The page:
Wednesday, 3 December 2014

There's No Sense of Past Agony as Tee Takes a Stroll Along Piccadilly...

We mean to metropolize to-morrow, and you will address your next to Piccadilly. We have got the Duchess of Devon’s house there, she being in France…
Lord Byron

Last month I too metropolized to London for a few days and on one quiet and chilly afternoon after a quick rendezvous with Lord Byron in Bennet Street, I went for a stroll along Piccadilly to take a lingering look at the abode which was the scene of his short and difficult union with the unfortunate Annabella Milbanke.

The fact that Byron apparently descended into a brandy induced breakdown after the arrival of the two unwanted house guests for an extended visit probably did little to help restore the stormy waters of marital harmony.

The first house guest was Byron’s ‘Dearest Guss’, the Hon. Augusta Leigh and the other who arrived a little later was a Bailiff who presumably received a far less affectionate term of endearment!

Although the idea of 13 Piccadilly Terrace has long since captured my imagination; it is believed that the house has been rebuilt over the intervening years and is now a part of 139 Piccadilly which can easily be spotted after crossing over Old Park Lane and before you arrive at Hyde Park Corner.

Walked early to look at my old house in Piccadilly – saw into the room where I have sat with him, and felt as I had lived there with a friend who was long since dead to me...

No sense of past agony – all mournfully soft. My thoughts floated peacefully into other channels as soon as I had left the spot…

Lady Byron
Sunday September 17 1820

'Mournfully soft', I love the juxtaposition of these words used by Annabella as she too had stood outside this building and mused about her relationship with her impossibly enigmatic and brilliant spouse...

No sense of past agony? Oh, how I wish these walls could talk!

Bye for now...

*Links of Interest*

Sources Used:
The Life and Letters of Anne Isabella, Lady Noel Byron Ethel Colburn Mayne (London: Constable & Co Ltd 1929)
Wedlock's the Devil Byron's Letters and Journals Volume 4 (1814-1815) Ed: Leslie A. Marchand (London: John Murray 1975)

Sunday, 21 September 2014

Shrink Me! A Miniaturist Visits Fairfax House in York...

Several days ago as my home town was in the throes of enjoying a beautiful Indian summer, I was delighted to meet up with fellow Byronian Dianna Rostrad for an afternoon of sightseeing in York and an enjoyable lunch at the Black Swan; a 15th century hostelry noted for delicious food and the occasional haunting by an assortment of ghosts that have made themselves at home within the cosy confines of this medieval inn over the last five hundred years.

As Dianna and I have traded lively messages back and forth through the discussion board of my ‘Lord Byron Appreciation Group’ on Facebook for some time now; we had plenty to chat about as we shared thoughts about his Lordship’s various romantic paramours, proven or otherwise!

Dianna had very kindly bought me a signed copy of The Miniaturist by Jessie Burton and our chatter naturally ran to my creation of Lord B’s abode and as Fairfax House in York has long been my inspirational ‘mood board’ for the design of 13 Piccadilly Terrace in the year 1815; my suggestion to pay a visit to this fabulous Georgian residence was met with enthusiasm by my companion despite the fact that we had been pounding the cobbled streets of York on foot for some hours now.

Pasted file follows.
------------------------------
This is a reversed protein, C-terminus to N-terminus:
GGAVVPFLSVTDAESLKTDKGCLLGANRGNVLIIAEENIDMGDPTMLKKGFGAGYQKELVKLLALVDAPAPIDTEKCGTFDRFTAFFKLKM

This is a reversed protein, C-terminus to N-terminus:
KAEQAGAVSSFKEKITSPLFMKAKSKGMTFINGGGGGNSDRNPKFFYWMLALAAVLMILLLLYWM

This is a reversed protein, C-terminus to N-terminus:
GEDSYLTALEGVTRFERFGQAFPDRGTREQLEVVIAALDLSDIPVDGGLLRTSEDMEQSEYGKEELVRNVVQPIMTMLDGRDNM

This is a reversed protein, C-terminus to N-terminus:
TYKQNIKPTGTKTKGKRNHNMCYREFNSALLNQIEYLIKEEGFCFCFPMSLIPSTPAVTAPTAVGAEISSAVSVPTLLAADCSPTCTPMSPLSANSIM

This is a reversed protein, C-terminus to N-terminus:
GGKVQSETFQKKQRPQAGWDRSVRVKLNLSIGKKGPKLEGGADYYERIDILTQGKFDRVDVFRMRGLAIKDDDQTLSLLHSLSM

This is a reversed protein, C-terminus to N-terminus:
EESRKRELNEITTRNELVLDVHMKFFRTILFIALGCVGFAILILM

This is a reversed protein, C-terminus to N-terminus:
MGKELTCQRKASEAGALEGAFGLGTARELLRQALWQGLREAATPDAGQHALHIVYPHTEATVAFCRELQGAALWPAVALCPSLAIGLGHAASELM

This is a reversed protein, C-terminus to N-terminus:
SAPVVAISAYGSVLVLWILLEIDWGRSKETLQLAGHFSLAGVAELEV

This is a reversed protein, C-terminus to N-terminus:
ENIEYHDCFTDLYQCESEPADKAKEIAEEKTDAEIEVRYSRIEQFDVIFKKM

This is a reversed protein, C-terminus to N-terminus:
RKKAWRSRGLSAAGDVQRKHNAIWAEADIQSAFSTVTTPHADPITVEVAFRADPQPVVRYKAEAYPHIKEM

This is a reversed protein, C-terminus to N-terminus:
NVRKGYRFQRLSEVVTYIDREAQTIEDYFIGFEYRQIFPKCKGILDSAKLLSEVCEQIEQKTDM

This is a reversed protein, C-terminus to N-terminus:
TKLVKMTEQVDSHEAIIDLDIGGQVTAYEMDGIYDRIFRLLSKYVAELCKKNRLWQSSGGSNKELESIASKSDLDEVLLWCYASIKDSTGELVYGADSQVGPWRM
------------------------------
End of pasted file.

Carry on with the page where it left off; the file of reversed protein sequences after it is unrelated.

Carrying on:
On our approach to the graceful entrance to Fairfax House perched in the shadow of Clifford’s Tower since 1760, purchased by the Viscount Fairfax of Gilling Castle as a dowry for Anne his only surviving child; I remarked to Dianna that this was one wedding gift I would have been more than happy to receive!

Guide book in hand, my fourth copy but who’s counting; we strolled through the exquisitely appointed rooms, stroking the occasional piece of chinoiserie furniture in admiration, listening to the ticking of the wonderful longcase clocks and musing over the identity of the wife of the Earl of Carlisle whose portrait on loan from Castle Howard now dominates an entire wall of the dining room.

With the stern lady adorned in forest green silk gazing down upon us; Byron soon returned as the topic of conversation as we discussed his relationship with his much lampooned guardian, the unfortunate Fredrick Howard, 5th Earl of Carlisle, much to the surprise of the friendly tour guide who was following our observations with surprised interest!

As we made our way to the kitchen, I did enjoy a final wistful glance of the dining room with its elaborate stucco ceiling for the recreation of one for Lord B’s abode had resulted in much heartbreak and insomnia during one painful month from inception to completion, the tales of which can be found at the end of my post. 

However, as we entered the kitchen, I had the strangest sense of déjà vu and as I looked around at the familiar sight of the huge fire with spit roast and bread oven, I felt as if I had shrunk and had wandered into the basement kitchen of Lord B’s abode, albeit in 12th scale!

The Kitchen of Fairfax House in York and the Basement Kitchen of 13 Piccadilly Terrace in the Year 1815... Somewhere in  a Small World!

It was only as I looked at the elaborate dishes of sumptuous and mouth-watering cuisine on the kitchen table that reality finally intruded with the realisation that the former inhabitants of this abode were arguably more fortunate than the imaginary inhabitants of my abode who unfortunately still remain on the brink of starvation!

Hopefully, the plans that I am making for the celebration of a Regency Christmas at 13 Piccadilly Terrace will offer a soothing balm to any past grievances.

Bye for now!

Follow the link to enjoy a ‘virtual’ tour of Fairfax House in York that inspired the creation of 13 Piccadilly Terrace in the year 1815.

Saturday, 2 August 2014

Tee Bylo Makes Plans for Lord Byron's 'Other' Abode...